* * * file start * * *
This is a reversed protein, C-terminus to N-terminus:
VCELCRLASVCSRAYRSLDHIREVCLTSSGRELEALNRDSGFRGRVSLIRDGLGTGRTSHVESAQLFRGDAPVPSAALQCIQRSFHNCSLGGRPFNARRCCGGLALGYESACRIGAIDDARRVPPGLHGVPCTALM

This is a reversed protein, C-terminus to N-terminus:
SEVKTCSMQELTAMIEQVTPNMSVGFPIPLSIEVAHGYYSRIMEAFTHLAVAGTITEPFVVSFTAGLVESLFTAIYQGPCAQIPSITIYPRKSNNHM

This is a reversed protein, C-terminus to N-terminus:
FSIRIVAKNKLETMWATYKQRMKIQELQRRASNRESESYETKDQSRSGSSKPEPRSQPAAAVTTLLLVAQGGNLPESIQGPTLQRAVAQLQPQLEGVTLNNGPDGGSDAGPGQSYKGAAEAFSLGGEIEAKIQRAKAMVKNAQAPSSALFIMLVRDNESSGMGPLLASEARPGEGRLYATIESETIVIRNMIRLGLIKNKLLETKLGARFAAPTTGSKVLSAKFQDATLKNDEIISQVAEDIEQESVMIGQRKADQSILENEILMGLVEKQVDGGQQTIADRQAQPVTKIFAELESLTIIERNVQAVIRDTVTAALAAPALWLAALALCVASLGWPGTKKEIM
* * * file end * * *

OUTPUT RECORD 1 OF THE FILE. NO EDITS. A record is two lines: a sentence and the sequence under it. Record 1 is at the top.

This is a reversed protein, C-terminus to N-terminus:
VCELCRLASVCSRAYRSLDHIREVCLTSSGRELEALNRDSGFRGRVSLIRDGLGTGRTSHVESAQLFRGDAPVPSAALQCIQRSFHNCSLGGRPFNARRCCGGLALGYESACRIGAIDDARRVPPGLHGVPCTALM